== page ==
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Options for exercise abound at local organizations

Five days a week, Betsy Kalweit heads off to the Eastside Family YMCA.

“I feel great,” the 68-year-old retired teacher says. “The exercise helps, because it makes me feel like I’m keeping my body strong.”

Kalweit is one of the many senior citizens around the Rochester area who strive to remain physically fit as they age—and their numbers may be growing.

“Since 2009, we have experienced a 10 percent growth in senior memberships,” says Laura Fasano, vice president for Healthy Living at the YMCA of Greater Rochester.

Among the Rochester-area organizations offering programs, classes and services that seniors can use to stay in shape are health care institutions and senior citizen residential facilities. Such programs include everything from yoga classes to chair-based weight training, all geared to older adults’ abilities and needs.

The Legacy at Park Crescent, a community for seniors who can live independently, offers its residents a fitness room full of stationary bicycles and weekly classes that feature low-impact exercises.

“They normally constitute aerobic fitness, muscular fitness and flexibility,” says Elaine Matthews, Legacy at Park Crescent’s executive director. “Those are the three that the seniors—as well as any age person—should try to do.”

Whatever activities or exercise classes older adults participate in to stay fit, those who work with them agree that seniors should consult their physicians before putting on their exercise clothes.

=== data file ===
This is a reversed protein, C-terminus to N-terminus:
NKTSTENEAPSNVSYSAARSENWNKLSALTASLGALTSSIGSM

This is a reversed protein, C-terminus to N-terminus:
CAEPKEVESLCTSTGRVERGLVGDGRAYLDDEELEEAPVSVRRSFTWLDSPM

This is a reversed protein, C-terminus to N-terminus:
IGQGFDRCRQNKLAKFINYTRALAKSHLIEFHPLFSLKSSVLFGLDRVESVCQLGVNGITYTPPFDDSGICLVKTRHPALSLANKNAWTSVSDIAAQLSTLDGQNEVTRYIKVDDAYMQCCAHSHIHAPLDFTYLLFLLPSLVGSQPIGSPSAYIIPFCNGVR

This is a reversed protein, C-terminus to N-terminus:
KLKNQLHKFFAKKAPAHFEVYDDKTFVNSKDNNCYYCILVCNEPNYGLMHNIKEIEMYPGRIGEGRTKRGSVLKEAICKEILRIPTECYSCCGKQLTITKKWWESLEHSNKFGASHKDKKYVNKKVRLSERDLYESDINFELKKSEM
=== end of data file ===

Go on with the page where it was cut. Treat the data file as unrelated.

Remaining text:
ElderOne, a Rochester Regional Health System program, offers a variety of exercise classes to seniors as part of an effort to help them continue to live independently in the community. All undergo medical exams at the outset and regularly thereafter.

“We usually make sure medically that they’re able to perform exercises,” says Becky Perrone, ElderOne’s Manager of Rehabilitation Services. “Then, based on what their goals are and what they want to do, we will try to tailor the exercise program to them, or get them in a group that’s going to help maintain their functioning.”

ElderOne’s participants—that’s what the program calls its seniors—can attend group fitness classes or activities at one of the program’s three day centers or exercise or stretch at home.

Exercise tends to be more productive when undertaken in light of an appropriate goal. Elizabeth Wetmore, the Spine Rehabilitation Program Coordinator at UR Medicine Sports & Rehabilitation, encourages seniors to follow the American College of Sports Medicine’s guidelines when participating in aerobics or other activities of that type. The ACSM uses a formula to calculate a person’s maximum heart rate.

“It really depends upon the person and the age,” Wetmore says. “There’s a big difference between 65 and 95.”

Those 65 and older should try to raise their heart rates to between about 55 and 90 percent of their maximums when exercising.

“We’d want people to do that about four to five days per week, for about 20 to 60 minutes,” Wetmore says.

Over at the Y, those in exercise classes are encouraged to think of levels of physical exertion as heart rate “zones,” to be set in light of physicians’ recommendations. The seniors are then advised to pay close attention to their bodies to make sure they stay inside or close to their zones.

“Using that methodology of zone training, does it feel easy? Is it moderate-feeling? Is it hard, or is it the hardest you’ve ever worked?” Fasano says.

Though ElderOne’s participants undergo periodic medical exams, they are also encouraged to monitor themselves while exercising.

“I would tell them not to push themselves to the point of pain,” Perrone says. “Don’t overexert to where they cannot recover their breathing within a few minutes of the exercise.”

While aerobic exercise is certainly beneficial, health care professionals and others who help seniors stay fit also encourage them to regularly hoist a few pounds.